Published: Jan. 30, 2023

CU Boulder sophomore Lauren Levey testified Jan. 26 in front of the Colorado House Education Committee, speaking in personal terms about the financial challenges she’s faced as an aspiring teacher in Colorado.

Lauren Levey

Lauren Levey testifies in front of the Colorado House Education Committee about the financial burdens facing student teachers.

Listen to audio of the hearing.

Levey, who’s pursuing a degree in elementary education with a minor in leadership studies, was a witness at a hearing discussing House Bill 23-1001. The bill is a follow-up to last year’s HB 22-1220, which established a stipend program “to reduce the financial barriers of participating in required clinical practice as a student educator.” To date, the program has distributed more than $450,000 in stipends, including to student teachers working to gain experience in real-world classrooms. At CU Boulder, 42 students received stipends in fall 2022, using the funding to pay for tuition and living expenses.

HB 23-1001 would expand the number of students in Colorado who are eligible for these funds. Levey, an undergraduate student ambassador to the CU Boulder Student Government (CUSG), urged lawmakers to pass the bill. The Education Committee voted unanimously to refer the bill to the full House.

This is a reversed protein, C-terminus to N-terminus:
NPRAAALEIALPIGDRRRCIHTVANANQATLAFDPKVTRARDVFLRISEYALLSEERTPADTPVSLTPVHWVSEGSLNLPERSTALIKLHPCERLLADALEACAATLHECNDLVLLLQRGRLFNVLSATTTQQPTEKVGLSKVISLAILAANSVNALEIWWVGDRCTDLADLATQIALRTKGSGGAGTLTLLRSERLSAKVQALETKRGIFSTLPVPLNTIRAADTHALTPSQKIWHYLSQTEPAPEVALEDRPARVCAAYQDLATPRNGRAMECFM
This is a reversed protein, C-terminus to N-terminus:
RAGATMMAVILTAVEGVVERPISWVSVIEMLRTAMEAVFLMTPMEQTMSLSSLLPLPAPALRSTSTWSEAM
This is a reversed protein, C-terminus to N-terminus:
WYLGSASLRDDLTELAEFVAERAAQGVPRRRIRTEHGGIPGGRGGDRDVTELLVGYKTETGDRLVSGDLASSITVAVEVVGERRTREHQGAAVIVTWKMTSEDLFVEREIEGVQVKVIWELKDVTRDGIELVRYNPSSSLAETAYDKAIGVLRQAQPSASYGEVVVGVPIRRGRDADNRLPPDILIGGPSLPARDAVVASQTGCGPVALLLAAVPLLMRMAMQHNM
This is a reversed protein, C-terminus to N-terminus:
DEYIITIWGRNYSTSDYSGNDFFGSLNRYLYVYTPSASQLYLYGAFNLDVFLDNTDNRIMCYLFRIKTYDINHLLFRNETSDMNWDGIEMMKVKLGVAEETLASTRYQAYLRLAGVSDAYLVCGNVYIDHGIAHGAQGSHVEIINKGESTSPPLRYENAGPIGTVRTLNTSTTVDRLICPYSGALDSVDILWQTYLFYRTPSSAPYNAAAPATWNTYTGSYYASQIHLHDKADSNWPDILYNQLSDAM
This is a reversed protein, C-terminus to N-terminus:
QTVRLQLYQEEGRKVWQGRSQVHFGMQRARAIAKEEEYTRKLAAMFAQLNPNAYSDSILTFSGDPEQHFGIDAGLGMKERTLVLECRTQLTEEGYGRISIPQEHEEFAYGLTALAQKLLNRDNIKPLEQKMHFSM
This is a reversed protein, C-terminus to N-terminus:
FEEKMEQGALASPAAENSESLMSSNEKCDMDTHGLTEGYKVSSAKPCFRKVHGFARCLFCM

“Teaching is a lot more than just a transfer of information from teacher to student,” she said at the hearing. “It's based on relationship building and development in and out of the classroom. And that takes time and commitment from the teachers. Putting financial burden on teachers before they even have their license is only enhancing the negative effects teachers are feeling today.”

Levey explained that she dreams of earning her master’s degree in teaching and of becoming a kindergarten teacher. But she’s also anxious about how much that career path will cost. She currently works three jobs to save up money for her educational expenses.

The CUSG supports HB 23-1001 as part of its legislative agenda. 

Several witnesses at the hearing pointed out that Colorado, like many other states, is facing a large shortfall in teachers. In a 2022 survey conducted by CU Boulder and its partners, nearly 82% of teacher licensure students at the university reported they were worried about their financial situation. 

“We are proud of Lauren and students who are speaking up about the financial challenges they encounter in becoming teachers and advocating for change,” said Katherine Schultz, dean of the School of Education at CU Boulder.

“Supported by research conducted by our faculty and doctoral students, we are pleased to work closely with our university colleagues and state leaders to put into place financial measures that begin to make the student teaching year affordable for all students. We look forward to seeing the difference this measure will make to bring new teachers into Colorado classrooms in a manner that is affordable and respects their dignity.”